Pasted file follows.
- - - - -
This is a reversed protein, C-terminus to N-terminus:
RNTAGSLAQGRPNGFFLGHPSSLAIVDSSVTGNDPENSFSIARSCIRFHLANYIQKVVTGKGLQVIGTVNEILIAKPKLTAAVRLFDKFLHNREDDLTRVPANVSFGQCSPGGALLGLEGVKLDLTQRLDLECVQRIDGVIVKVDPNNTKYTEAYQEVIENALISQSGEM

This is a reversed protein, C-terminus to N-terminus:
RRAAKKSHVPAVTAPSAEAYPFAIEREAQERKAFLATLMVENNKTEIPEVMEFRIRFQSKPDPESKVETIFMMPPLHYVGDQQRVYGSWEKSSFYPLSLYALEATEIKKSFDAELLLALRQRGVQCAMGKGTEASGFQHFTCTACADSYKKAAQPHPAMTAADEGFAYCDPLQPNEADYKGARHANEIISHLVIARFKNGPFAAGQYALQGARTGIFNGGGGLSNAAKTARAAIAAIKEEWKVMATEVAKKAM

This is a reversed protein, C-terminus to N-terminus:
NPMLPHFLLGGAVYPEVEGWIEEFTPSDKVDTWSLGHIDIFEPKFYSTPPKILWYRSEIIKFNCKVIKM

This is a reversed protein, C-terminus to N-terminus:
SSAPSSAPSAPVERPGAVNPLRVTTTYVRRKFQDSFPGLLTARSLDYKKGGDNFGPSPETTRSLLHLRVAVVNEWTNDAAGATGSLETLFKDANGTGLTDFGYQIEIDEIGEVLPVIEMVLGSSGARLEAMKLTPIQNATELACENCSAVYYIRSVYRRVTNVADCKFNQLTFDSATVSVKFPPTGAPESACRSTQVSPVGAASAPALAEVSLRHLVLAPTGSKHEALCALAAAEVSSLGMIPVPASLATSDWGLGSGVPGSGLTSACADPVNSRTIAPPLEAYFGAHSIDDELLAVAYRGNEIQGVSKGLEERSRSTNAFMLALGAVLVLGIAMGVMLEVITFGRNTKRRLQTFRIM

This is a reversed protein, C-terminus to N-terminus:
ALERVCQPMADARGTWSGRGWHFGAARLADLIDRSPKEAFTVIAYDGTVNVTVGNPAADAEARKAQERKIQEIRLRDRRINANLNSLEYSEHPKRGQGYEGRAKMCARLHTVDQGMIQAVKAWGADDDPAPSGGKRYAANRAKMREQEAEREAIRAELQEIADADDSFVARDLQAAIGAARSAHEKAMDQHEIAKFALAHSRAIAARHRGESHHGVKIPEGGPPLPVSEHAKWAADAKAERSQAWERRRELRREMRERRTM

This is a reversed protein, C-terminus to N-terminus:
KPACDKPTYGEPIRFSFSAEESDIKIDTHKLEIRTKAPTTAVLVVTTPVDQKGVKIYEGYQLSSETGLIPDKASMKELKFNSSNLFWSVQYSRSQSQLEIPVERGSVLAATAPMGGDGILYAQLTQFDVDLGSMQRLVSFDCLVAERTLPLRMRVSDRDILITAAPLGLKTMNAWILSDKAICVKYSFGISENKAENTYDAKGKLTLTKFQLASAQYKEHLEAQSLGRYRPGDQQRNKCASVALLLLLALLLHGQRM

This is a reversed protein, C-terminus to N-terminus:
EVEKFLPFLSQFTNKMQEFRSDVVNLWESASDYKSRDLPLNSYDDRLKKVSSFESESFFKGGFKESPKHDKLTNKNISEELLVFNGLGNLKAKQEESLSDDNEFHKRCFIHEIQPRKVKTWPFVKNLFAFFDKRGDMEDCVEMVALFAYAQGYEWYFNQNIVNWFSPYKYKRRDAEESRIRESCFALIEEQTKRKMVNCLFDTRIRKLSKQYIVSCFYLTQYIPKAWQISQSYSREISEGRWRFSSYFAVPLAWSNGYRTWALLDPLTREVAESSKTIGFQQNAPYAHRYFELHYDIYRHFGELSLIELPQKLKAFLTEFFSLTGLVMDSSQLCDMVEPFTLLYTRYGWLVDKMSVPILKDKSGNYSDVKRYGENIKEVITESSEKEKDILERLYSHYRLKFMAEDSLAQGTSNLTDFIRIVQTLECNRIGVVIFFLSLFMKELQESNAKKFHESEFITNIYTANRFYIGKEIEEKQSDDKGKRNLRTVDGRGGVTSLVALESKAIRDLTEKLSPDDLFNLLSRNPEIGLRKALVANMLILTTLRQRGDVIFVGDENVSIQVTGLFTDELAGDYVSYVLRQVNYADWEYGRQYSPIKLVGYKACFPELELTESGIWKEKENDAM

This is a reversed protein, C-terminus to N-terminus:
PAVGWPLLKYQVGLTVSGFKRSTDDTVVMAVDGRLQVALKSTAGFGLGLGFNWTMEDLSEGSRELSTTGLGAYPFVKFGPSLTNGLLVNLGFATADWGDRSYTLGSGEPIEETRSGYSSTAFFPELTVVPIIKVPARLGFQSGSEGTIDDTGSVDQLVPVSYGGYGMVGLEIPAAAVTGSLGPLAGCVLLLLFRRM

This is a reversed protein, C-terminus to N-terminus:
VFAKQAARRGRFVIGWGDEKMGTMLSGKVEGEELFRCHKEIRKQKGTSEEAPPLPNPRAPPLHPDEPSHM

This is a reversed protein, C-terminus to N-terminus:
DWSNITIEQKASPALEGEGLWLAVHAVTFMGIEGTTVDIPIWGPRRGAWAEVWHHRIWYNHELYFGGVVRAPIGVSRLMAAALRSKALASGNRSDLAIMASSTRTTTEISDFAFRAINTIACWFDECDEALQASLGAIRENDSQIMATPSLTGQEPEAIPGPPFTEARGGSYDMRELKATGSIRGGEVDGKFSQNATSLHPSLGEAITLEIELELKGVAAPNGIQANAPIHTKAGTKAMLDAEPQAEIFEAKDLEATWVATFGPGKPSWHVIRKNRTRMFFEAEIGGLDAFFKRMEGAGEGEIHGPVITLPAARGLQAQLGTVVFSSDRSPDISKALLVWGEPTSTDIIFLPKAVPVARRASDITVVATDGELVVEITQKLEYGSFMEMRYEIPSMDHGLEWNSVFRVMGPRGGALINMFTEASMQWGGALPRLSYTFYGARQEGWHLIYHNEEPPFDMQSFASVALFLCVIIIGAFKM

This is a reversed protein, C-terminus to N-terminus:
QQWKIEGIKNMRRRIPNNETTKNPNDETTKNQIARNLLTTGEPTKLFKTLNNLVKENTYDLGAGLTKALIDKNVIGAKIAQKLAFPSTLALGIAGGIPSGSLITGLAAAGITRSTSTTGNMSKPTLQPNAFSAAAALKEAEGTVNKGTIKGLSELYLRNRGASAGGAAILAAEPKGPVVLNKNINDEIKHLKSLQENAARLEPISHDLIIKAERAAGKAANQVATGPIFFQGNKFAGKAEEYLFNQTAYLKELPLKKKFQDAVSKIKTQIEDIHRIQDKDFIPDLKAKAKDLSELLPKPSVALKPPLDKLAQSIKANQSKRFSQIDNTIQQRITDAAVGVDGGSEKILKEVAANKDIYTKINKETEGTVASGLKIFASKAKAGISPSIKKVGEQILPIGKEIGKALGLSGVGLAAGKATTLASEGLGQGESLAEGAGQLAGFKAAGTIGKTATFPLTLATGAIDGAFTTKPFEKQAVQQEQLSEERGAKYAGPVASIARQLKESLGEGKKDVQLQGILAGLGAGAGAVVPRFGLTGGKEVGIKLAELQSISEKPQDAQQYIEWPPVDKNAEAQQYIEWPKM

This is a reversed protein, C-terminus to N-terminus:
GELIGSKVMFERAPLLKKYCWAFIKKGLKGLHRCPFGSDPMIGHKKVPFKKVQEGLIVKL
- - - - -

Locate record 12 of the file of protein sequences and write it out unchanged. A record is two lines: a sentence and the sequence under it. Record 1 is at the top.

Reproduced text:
This is a reversed protein, C-terminus to N-terminus:
GELIGSKVMFERAPLLKKYCWAFIKKGLKGLHRCPFGSDPMIGHKKVPFKKVQEGLIVKL